A Note from Chris Adams: Today you will find the last in this 3-part series written by our LifeWay Women training event intern this summer, Savannah Ivey. You can read part 1 and part 2 here. Savannah addresses some aspects to consider and adapt into our relationships with college women. I am SO grateful to her for serving with us this summer and for her heart for the Lord and for ministry with women! God is using Savannah and is going to continue use her in mighty ways all her life. We were blessed to work with her!
As we continue to discuss mentoring relationships for college women, I hope to address some ideas in the area of the content of your meetings.
Once we have established a trusted relationship, these are some things that I believe young women in college hope to find in their time with a mentor.
1. Embrace vulnerability.
From every young woman I asked about this topic, the common response for what she looks for in a mentor was vulnerability. To quote a friend, we want to be mentored by a woman who can be “genuine, real, raw, and unmasked.” My mentor lets me see real life struggles and hurt that she walks through. She doesn’t just share the places in life where she has it all together, but she also shares the places where she is figuring it out. By sharing her stories with me, I am able to see an applicable connection to the Word of God and what He is teaching her. There is a sigh of relief that comes with a mentor’s disclosure of the hard things in life; it lets us know that we have the freedom to bring our walls down in return.
2. Listen and respond with grace.
Once our walls are down, be ready to hear the good, the bad, and the ugly. College is an interesting season, and there is so much we are trying to figure out. In Organic Mentoring, authors Sue Edwards and Barbara Neumann explain, “When the mentee hears her own thinking, she begins to see the problem and the door opens for spiritual growth.” I’ve watched my mentor graciously listen as I talk myself in circles. She isn’t quick to point out my flaws, but reminds me that I am fully loved and accepted by my Father. Then, when I realize the foolishness of what I have said, she tenderly smiles and offers guidance and her perspective in moving forward. Whether you agree or disagree with us, show us grace in knowing that we aren’t there yet. None of us are. We have all made mistakes. There is so much grace, and we need to be reminded of that.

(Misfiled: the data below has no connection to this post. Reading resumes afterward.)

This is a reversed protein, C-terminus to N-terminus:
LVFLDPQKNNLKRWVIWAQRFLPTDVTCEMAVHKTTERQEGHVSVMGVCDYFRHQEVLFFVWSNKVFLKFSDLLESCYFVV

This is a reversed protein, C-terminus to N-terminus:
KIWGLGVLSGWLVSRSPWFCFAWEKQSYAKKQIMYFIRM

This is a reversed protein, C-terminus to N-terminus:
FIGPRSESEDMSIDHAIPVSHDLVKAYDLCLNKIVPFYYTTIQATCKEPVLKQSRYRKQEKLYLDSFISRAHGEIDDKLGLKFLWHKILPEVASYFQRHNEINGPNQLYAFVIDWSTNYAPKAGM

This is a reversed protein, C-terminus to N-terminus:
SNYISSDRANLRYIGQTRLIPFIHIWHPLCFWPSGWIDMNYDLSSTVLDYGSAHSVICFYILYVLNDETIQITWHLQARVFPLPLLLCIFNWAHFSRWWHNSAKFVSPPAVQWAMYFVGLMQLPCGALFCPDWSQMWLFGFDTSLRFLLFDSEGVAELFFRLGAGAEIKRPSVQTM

3. Provide accountability in the process.
Where there is grace, there is truth. As you provide a space to listen and develop intentional conversation, we also hope for you to step into that space with truth. With the constant stream of decisions, challenges, and temptations in college, we long for someone to walk through those thought processes with us. We want you to listen and give insight and encouragement as we voice our fears and try to navigate through the unknowns. As a mentor, we want you to hold us to be the women the Lord has called us to be. A great way to do this is through questions. If we say something that poses concern, ask us about it. Simply asking, “What do you mean by that?” causes us to dig deeper into our hearts and minds, and provides room for you to share what the Lord is pressing upon your heart to speak.
4. Open your Bible with us.
If you are looking for study material for your meetings, start with the Word. Organic Mentoring notes that it is always the responsibility of a mentor to bring God’s perspective to the table. There is such richness found in opening God’s Word together. I love reading the Bible with other women because their perspective is always different from my own, and they bring fresh insight to Scripture. Whether you walk through a book of the Bible together or focus on one passage, we gain so much from you leading us in the study of God’s Word. Also know that the time you spend in the Word with a young woman may be the most exposure to the Bible that she gets in her week. Our generation is desperate for a deep love of God’s Word. We long for you to show us what that looks like.
I hope that these things give you a glimpse into the hearts of the college girls in your life. We are longing for women to lead us and point us to the Lord in this crucial time of our lives. We love you and are so thankful for you.
Savannah Ivey is a senior at the University of Tennessee at Knoxville. She is majoring in Communication Studies with a minor in Psychology. This summer, she worked with Chris and Mary Margaret as the Women’s Leadership Training Intern, assisting with the YOU Lead and Women’s Forum events. She loves working with young women, coffee, conversation, and music.